There are three main ways that wastewater enters the ocean, says Rachel Silverstein, director of environmental organization Miami Waterkeeper: wastewater pollution, discharge of treated wastewater into the ocean, and defective septic tanks. All of these were big problems in Florida. In 2020, 212 million US gallons (800 million liters) of wastewater entered Fort Lauderdale’s waterways.

“Although most contaminants are screened out in wastewater treatment plants, it’s very difficult to remove some of these drugs from the water,” says Silverstein. Additionally, more than half of Miami-Dade County’s septic tanks aren’t filtering waste properly due to rising sea levels, posing a threat to the environment and public health, she says.

People walk past a sign on a beach warning of sewage pollution
A sign warns Miami Beach visitors of sewage pollution. In 2020, 800 million gallons of wastewater were spilled onto Fort Lauderdale’s waterways. Photo: Reuters/Alamy

Silverstein sees the FIU’s study as “further evidence that we need to make urgent changes to improve our infrastructure so that we can continue to live in this region and protect our economic and environmental interests.”

The problem is not limited to Florida. Experts say that the sewage infrastructure urgently needs to be improved worldwide to remove pharmaceuticals before they reach the ocean.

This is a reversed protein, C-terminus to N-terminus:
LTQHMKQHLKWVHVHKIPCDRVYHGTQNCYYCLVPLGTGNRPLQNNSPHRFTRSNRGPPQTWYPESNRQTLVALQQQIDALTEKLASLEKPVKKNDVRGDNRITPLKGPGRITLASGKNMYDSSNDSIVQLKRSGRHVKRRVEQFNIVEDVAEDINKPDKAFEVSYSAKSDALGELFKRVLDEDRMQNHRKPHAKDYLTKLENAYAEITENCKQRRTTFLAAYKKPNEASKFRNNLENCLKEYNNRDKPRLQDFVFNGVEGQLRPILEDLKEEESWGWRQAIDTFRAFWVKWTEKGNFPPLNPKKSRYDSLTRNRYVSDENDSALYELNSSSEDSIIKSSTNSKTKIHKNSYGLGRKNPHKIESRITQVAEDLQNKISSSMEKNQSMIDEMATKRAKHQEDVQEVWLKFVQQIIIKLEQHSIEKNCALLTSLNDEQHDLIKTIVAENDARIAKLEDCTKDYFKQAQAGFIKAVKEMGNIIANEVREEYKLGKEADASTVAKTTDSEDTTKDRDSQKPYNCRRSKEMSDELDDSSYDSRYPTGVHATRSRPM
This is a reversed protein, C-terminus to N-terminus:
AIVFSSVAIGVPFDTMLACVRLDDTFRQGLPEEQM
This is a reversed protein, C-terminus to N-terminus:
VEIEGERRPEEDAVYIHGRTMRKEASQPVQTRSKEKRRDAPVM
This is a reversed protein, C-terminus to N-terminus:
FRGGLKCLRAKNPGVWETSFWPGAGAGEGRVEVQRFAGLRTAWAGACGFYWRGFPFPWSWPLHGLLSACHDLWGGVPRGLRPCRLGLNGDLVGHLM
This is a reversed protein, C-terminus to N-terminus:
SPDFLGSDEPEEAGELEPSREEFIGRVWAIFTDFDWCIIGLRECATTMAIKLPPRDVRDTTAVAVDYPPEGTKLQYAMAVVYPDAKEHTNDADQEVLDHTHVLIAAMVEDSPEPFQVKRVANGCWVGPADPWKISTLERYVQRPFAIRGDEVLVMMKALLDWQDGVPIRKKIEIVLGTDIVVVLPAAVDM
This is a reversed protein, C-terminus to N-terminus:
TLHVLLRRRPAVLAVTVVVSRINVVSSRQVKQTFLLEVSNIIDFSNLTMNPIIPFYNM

Implementing an additional step in wastewater management known as “ozonation” could help, Rehage says. The technique adds ozone to the water to remove contaminants often overlooked in traditional wastewater treatment, including pharmaceuticals and pesticides. But too few countries are converting plants to this step, she says, pointing to Switzerland, Sweden and Germany as the only countries “that are actually dealing with this pharmaceutical topic”.

Improved wastewater management is important, but the pharmaceutical industry itself also has a responsibility to address the problem by exploring more environmentally friendly alternatives, says Fabbri. “We can’t ban these substances because we need them, but we could favor or push the pharmaceutical industry to find more environmentally friendly alternatives.” This could include making medicines that break down more quickly in the environment.

There are policy moves to learn more about the impact of drugs on waterways. For example, in 2019 the EU adopted a “strategic plan” to address the risks of pharmaceutical pollution. However, many of these initiatives are more focused on impacts on freshwater environments.

As further research points to the effects of pharmaceuticals in the sea, Fabbri says: “We must continue to publish on this issue to inform regulators that these regulations are also needed in marine environments.”

For now, researchers say there’s still a long way to go in the US. “Controlling chemicals entering our environment has always been reactive,” says Aaron Adams, director of science and conservation at Bonefish & Tarpon Trust, the conservation organization that commissioned the FIU study.

“There are no legal limits for controlling pollution from pharmaceuticals during manufacture, use or disposal,” the report said.

Nick Castillo, a graduate student at FIU and co-author of the study, says standardized metrics are needed to assess the effects of drugs on exposed organisms. At present, he points out, these “antiquated” environmental regulations would tend to ignore drugs “because they are non-lethal”.

Studying the effects of drugs in waterways has historically focused heavily on freshwater, says Rehage: “This is one of the first studies to cover seacoastal environments and over a large area to show that drugs are ubiquitous.”